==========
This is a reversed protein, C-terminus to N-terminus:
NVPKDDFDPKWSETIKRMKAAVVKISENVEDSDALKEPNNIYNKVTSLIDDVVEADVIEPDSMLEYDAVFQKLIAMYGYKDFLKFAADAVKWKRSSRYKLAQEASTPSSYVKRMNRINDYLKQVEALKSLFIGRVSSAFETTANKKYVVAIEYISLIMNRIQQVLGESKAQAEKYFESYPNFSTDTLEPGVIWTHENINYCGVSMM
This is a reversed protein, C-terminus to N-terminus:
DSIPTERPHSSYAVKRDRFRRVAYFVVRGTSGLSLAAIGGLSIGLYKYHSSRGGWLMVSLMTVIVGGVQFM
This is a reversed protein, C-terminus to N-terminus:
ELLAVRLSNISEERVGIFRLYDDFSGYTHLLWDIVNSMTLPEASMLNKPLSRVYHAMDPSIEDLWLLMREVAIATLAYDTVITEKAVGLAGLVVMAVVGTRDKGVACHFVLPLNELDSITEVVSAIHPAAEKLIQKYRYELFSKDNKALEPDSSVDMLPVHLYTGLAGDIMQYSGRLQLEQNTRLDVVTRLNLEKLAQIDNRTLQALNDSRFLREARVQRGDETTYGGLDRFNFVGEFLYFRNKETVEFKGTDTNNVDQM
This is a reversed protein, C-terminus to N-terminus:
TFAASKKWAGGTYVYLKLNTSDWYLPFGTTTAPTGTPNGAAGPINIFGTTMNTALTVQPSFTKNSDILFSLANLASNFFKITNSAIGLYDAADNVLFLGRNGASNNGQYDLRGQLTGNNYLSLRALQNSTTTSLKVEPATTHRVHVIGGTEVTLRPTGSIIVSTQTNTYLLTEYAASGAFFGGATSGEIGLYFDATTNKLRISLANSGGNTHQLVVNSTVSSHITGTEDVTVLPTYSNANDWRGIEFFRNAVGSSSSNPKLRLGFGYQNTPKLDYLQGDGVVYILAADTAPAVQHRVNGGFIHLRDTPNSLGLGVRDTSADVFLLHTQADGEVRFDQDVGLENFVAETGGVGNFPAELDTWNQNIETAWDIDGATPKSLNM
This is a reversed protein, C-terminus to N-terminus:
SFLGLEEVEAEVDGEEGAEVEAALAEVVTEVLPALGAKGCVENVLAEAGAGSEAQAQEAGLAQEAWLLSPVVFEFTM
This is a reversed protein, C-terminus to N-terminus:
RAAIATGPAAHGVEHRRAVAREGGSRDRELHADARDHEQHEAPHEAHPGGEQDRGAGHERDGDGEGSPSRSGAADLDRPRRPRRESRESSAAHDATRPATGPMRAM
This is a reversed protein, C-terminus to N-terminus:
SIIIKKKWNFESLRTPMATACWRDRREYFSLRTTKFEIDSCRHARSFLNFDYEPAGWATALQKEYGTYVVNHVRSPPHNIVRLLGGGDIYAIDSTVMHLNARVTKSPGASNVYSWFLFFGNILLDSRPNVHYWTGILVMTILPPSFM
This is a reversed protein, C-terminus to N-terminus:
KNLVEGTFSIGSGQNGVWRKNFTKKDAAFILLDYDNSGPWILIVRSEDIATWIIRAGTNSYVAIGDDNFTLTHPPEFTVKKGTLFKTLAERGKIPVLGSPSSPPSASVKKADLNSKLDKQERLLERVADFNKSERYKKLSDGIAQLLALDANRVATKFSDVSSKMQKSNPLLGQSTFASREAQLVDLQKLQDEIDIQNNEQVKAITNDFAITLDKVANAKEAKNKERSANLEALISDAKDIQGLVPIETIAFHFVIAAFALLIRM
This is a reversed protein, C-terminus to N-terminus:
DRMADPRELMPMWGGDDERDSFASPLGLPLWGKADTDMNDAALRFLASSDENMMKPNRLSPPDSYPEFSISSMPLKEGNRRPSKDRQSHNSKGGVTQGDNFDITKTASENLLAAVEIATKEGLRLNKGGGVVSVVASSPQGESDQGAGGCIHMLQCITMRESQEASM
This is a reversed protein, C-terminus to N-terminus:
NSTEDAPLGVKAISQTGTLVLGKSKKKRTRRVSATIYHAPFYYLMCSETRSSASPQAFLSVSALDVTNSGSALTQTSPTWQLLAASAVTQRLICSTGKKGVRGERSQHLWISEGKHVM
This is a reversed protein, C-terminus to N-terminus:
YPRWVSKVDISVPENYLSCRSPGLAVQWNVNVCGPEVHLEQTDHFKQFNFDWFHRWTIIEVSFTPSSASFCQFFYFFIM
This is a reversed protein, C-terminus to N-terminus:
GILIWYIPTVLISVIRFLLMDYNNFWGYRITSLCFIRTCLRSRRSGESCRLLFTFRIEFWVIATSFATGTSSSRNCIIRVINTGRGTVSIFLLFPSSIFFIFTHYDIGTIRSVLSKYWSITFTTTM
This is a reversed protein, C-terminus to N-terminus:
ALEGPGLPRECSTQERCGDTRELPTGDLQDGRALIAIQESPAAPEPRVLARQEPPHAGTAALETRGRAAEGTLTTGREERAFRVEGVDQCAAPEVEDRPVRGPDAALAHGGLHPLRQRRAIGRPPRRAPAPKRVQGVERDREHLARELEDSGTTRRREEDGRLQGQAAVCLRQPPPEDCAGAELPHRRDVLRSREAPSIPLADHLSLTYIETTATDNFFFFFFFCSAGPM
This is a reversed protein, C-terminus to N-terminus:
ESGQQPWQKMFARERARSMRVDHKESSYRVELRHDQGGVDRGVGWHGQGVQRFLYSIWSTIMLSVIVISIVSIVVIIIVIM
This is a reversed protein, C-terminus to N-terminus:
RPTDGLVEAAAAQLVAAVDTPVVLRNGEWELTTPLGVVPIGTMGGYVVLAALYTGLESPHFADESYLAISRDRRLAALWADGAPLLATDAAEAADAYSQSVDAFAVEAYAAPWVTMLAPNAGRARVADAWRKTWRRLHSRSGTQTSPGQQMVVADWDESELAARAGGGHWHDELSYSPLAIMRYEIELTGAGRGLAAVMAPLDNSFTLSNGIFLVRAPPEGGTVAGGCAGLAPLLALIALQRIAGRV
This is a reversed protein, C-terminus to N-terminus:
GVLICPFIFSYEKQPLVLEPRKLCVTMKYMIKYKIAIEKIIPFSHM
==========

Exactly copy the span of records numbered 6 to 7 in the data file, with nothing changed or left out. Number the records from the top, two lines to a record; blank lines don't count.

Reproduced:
This is a reversed protein, C-terminus to N-terminus:
RAAIATGPAAHGVEHRRAVAREGGSRDRELHADARDHEQHEAPHEAHPGGEQDRGAGHERDGDGEGSPSRSGAADLDRPRRPRRESRESSAAHDATRPATGPMRAM
This is a reversed protein, C-terminus to N-terminus:
SIIIKKKWNFESLRTPMATACWRDRREYFSLRTTKFEIDSCRHARSFLNFDYEPAGWATALQKEYGTYVVNHVRSPPHNIVRLLGGGDIYAIDSTVMHLNARVTKSPGASNVYSWFLFFGNILLDSRPNVHYWTGILVMTILPPSFM